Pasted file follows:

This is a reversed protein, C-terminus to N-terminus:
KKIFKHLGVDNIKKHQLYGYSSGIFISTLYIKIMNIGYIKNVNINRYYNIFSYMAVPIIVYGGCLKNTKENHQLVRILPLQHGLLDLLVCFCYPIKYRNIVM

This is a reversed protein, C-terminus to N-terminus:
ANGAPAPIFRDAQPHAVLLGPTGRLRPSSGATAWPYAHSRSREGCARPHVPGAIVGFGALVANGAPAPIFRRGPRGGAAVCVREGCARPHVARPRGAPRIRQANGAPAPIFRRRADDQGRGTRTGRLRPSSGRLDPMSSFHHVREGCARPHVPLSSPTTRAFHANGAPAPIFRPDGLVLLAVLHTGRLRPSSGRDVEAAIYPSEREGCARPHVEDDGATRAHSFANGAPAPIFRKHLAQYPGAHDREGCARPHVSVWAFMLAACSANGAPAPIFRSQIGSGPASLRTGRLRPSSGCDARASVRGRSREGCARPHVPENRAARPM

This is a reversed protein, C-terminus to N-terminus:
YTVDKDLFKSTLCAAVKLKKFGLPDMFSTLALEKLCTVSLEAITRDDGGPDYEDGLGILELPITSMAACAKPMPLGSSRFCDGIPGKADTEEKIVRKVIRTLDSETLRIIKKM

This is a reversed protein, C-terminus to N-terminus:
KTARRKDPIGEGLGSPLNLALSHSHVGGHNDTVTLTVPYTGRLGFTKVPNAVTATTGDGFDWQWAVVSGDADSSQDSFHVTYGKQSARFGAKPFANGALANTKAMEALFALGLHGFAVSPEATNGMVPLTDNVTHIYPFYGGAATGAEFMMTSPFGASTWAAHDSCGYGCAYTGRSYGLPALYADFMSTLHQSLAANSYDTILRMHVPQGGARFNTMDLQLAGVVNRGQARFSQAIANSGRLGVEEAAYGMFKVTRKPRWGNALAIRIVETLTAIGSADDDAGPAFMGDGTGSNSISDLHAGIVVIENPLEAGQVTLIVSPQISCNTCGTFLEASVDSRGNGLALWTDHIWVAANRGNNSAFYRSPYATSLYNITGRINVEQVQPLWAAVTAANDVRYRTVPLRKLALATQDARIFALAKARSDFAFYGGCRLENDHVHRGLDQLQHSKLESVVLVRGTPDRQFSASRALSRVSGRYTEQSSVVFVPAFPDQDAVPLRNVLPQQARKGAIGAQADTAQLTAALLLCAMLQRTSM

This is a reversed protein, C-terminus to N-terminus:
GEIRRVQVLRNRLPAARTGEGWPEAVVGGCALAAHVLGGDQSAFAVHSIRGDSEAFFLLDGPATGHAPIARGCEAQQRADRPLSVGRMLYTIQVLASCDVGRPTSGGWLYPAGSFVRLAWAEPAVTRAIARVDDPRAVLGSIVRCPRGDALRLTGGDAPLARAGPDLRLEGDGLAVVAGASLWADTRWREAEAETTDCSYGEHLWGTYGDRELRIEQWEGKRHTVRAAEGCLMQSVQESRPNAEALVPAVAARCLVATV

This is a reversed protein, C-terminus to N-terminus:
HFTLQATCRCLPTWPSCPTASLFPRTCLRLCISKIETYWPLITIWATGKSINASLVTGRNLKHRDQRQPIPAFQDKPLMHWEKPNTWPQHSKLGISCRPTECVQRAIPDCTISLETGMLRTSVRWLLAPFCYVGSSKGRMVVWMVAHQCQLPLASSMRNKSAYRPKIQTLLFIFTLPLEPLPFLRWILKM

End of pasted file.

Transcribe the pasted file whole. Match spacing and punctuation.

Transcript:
This is a reversed protein, C-terminus to N-terminus:
KKIFKHLGVDNIKKHQLYGYSSGIFISTLYIKIMNIGYIKNVNINRYYNIFSYMAVPIIVYGGCLKNTKENHQLVRILPLQHGLLDLLVCFCYPIKYRNIVM

This is a reversed protein, C-terminus to N-terminus:
ANGAPAPIFRDAQPHAVLLGPTGRLRPSSGATAWPYAHSRSREGCARPHVPGAIVGFGALVANGAPAPIFRRGPRGGAAVCVREGCARPHVARPRGAPRIRQANGAPAPIFRRRADDQGRGTRTGRLRPSSGRLDPMSSFHHVREGCARPHVPLSSPTTRAFHANGAPAPIFRPDGLVLLAVLHTGRLRPSSGRDVEAAIYPSEREGCARPHVEDDGATRAHSFANGAPAPIFRKHLAQYPGAHDREGCARPHVSVWAFMLAACSANGAPAPIFRSQIGSGPASLRTGRLRPSSGCDARASVRGRSREGCARPHVPENRAARPM

This is a reversed protein, C-terminus to N-terminus:
YTVDKDLFKSTLCAAVKLKKFGLPDMFSTLALEKLCTVSLEAITRDDGGPDYEDGLGILELPITSMAACAKPMPLGSSRFCDGIPGKADTEEKIVRKVIRTLDSETLRIIKKM

This is a reversed protein, C-terminus to N-terminus:
KTARRKDPIGEGLGSPLNLALSHSHVGGHNDTVTLTVPYTGRLGFTKVPNAVTATTGDGFDWQWAVVSGDADSSQDSFHVTYGKQSARFGAKPFANGALANTKAMEALFALGLHGFAVSPEATNGMVPLTDNVTHIYPFYGGAATGAEFMMTSPFGASTWAAHDSCGYGCAYTGRSYGLPALYADFMSTLHQSLAANSYDTILRMHVPQGGARFNTMDLQLAGVVNRGQARFSQAIANSGRLGVEEAAYGMFKVTRKPRWGNALAIRIVETLTAIGSADDDAGPAFMGDGTGSNSISDLHAGIVVIENPLEAGQVTLIVSPQISCNTCGTFLEASVDSRGNGLALWTDHIWVAANRGNNSAFYRSPYATSLYNITGRINVEQVQPLWAAVTAANDVRYRTVPLRKLALATQDARIFALAKARSDFAFYGGCRLENDHVHRGLDQLQHSKLESVVLVRGTPDRQFSASRALSRVSGRYTEQSSVVFVPAFPDQDAVPLRNVLPQQARKGAIGAQADTAQLTAALLLCAMLQRTSM

This is a reversed protein, C-terminus to N-terminus:
GEIRRVQVLRNRLPAARTGEGWPEAVVGGCALAAHVLGGDQSAFAVHSIRGDSEAFFLLDGPATGHAPIARGCEAQQRADRPLSVGRMLYTIQVLASCDVGRPTSGGWLYPAGSFVRLAWAEPAVTRAIARVDDPRAVLGSIVRCPRGDALRLTGGDAPLARAGPDLRLEGDGLAVVAGASLWADTRWREAEAETTDCSYGEHLWGTYGDRELRIEQWEGKRHTVRAAEGCLMQSVQESRPNAEALVPAVAARCLVATV

This is a reversed protein, C-terminus to N-terminus:
HFTLQATCRCLPTWPSCPTASLFPRTCLRLCISKIETYWPLITIWATGKSINASLVTGRNLKHRDQRQPIPAFQDKPLMHWEKPNTWPQHSKLGISCRPTECVQRAIPDCTISLETGMLRTSVRWLLAPFCYVGSSKGRMVVWMVAHQCQLPLASSMRNKSAYRPKIQTLLFIFTLPLEPLPFLRWILKM